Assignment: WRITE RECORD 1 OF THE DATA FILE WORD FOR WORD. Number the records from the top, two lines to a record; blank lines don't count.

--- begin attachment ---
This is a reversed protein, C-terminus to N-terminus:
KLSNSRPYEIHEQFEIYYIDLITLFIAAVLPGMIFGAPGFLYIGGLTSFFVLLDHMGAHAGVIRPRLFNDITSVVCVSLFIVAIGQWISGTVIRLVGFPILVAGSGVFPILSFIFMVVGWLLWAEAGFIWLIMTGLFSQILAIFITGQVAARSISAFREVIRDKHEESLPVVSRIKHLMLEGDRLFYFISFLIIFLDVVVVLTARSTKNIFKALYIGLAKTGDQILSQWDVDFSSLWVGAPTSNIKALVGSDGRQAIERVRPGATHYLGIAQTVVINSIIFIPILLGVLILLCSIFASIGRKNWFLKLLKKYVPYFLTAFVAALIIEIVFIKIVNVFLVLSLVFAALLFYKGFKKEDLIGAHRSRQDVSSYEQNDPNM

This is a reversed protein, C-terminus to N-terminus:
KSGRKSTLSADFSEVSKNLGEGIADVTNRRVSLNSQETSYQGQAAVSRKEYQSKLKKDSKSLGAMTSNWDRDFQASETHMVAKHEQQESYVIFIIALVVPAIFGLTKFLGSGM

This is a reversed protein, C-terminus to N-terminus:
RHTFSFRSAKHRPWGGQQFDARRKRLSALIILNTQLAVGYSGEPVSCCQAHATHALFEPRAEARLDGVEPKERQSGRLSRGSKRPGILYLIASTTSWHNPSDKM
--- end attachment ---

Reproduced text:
This is a reversed protein, C-terminus to N-terminus:
KLSNSRPYEIHEQFEIYYIDLITLFIAAVLPGMIFGAPGFLYIGGLTSFFVLLDHMGAHAGVIRPRLFNDITSVVCVSLFIVAIGQWISGTVIRLVGFPILVAGSGVFPILSFIFMVVGWLLWAEAGFIWLIMTGLFSQILAIFITGQVAARSISAFREVIRDKHEESLPVVSRIKHLMLEGDRLFYFISFLIIFLDVVVVLTARSTKNIFKALYIGLAKTGDQILSQWDVDFSSLWVGAPTSNIKALVGSDGRQAIERVRPGATHYLGIAQTVVINSIIFIPILLGVLILLCSIFASIGRKNWFLKLLKKYVPYFLTAFVAALIIEIVFIKIVNVFLVLSLVFAALLFYKGFKKEDLIGAHRSRQDVSSYEQNDPNM